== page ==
It is to be noted that the use of dichroic mirrors in a color television projection system is known per se, for example from U.S. Pat. No. 4,300,156. In the system described therein the dichroic mirrors are arranged directly behind the display tubes and serve to combine the three monochrome pictures to one color picture which is projected onto the screen by a single non-achromatic projection lens. The known system does not comprise three optical channels each having a separate projection lens and the dichroic mirrors are not used for filtering the light in separate channels. In the system disclosed in U.S. Pat. No. 4,300,156 the problem that the different color pictures cannot be imaged sharply on the projection screen by means of a chromatic lens is solved by changing the positions of the display tubes and by adapting the magnitudes of the deflection signals applied to these tubes.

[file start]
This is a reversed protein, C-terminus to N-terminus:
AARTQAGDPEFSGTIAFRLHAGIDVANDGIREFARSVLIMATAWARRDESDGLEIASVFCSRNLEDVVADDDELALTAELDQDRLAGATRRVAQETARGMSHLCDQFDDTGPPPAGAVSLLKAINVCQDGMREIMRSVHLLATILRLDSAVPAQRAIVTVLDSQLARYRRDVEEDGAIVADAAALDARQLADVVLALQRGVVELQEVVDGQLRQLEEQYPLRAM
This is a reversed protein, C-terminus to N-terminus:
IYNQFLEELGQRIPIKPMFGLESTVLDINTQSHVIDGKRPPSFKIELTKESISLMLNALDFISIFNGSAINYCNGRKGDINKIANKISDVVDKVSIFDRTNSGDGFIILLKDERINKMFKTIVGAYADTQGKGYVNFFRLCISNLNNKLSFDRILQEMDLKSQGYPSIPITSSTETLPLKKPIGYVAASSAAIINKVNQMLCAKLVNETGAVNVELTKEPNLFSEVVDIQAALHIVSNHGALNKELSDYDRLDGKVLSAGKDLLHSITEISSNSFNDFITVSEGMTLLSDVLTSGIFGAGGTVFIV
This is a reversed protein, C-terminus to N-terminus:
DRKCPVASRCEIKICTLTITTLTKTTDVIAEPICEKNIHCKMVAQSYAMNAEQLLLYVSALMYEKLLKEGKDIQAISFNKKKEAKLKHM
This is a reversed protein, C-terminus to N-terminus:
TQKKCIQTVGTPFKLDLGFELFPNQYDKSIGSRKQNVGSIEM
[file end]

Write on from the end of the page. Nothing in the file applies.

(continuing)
A projection lens system for use in a color-picture projection system comprising a plurality of lens groups is characterized in that a wavelength-selective reflector is arranged between two lens groups, which reflector reflects only radiation of the wavelength to be transmitted by the optical channel for which the projection lens system is intended.
Embodiments of the invention will now be described in more detail, by way of example, with reference to the accompanying drawings. In the drawings:
FIG. 1 shows a color-television projection system in accordance with the invention,
FIGS. 2a, 2b, 2c shows examples of the spectra of the phosphors to be used in the display tubes of the projection system,